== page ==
Electronic Arts CEO John Riccitiello has claimed that the unusually protracted console transition of the new generation is over, and that the industry has “turned a corner”, with a prediction that new console purchases will reach 200 million units in five to six years. This figure is around 18 percent higher than total console sales in the previous generation.
As reported by Reuters
from the news agency's Media Summit in New York, Riccitiello said, “Last Friday marked one of those points where you can say something's changed. Around the world, based on the data I've got, it was pretty clear that the transition is now over.”
With strong sales reported for all three console manufacturer’s over the U.S. Thanksgiving period, Riccitiello suggested that the recent price cut of the PlayStation 3 was one of the key catalysts for the improved market conditions.
"It looked like it might have been a two-horse race, but it's clearly a three-horse race," said Riccitiello. "I think from this point, pleasantly for me, it's sort of fat city in the game industry."
Although Sony has released no figures for its sales over the “Black Friday” week it did indicate that sales had increased by 245 percent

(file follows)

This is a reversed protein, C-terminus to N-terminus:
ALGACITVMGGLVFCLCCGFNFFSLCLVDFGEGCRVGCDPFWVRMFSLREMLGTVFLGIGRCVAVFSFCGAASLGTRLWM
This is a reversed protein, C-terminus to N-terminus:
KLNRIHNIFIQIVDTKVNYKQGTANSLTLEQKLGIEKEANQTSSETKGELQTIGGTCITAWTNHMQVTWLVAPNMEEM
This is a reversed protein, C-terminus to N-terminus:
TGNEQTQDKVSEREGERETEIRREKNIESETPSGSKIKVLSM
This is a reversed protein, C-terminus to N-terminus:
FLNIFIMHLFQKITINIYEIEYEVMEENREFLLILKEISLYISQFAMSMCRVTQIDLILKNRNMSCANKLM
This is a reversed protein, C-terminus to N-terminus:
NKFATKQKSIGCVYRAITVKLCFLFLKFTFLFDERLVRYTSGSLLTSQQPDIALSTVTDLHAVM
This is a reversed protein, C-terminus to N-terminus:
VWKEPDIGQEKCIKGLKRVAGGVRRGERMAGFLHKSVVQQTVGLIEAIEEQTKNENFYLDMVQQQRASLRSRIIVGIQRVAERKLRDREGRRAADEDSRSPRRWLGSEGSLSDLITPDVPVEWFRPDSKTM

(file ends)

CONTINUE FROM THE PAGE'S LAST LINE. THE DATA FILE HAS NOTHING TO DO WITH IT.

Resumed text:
on the previous year. Meanwhile, the Xbox 360 sold 310,000 units
during the Thanksgiving week and Nintendo sold 350,000 units
of the supply constrained Wii.
Referring to the continuing success of the Wii Riccitiello said, "The Wii is a challenge for all of us... partly because of the strength of Nintendo and partly because it's a more casual game experience that most game companies aren't as comfortable building for as they are for the Xbox 360 or PlayStation 3.” Electronic Arts currently only has around 14 percent of the Wii software market, compared to around 20 percent on the Xbox 360 and PlayStation 3.
Finally, Riccitiello discussed the recent acquisition of BioWare and Pandemic but indicated that he felt most of the consolidation in the development industry had now already taken place. "Is it ripe or has it already been picked? I would argue that it's been largely picked," Riccitiello said. "That doesn't mean it's done. I think there will be more consolidation to come. But let's just say a lot has already happened."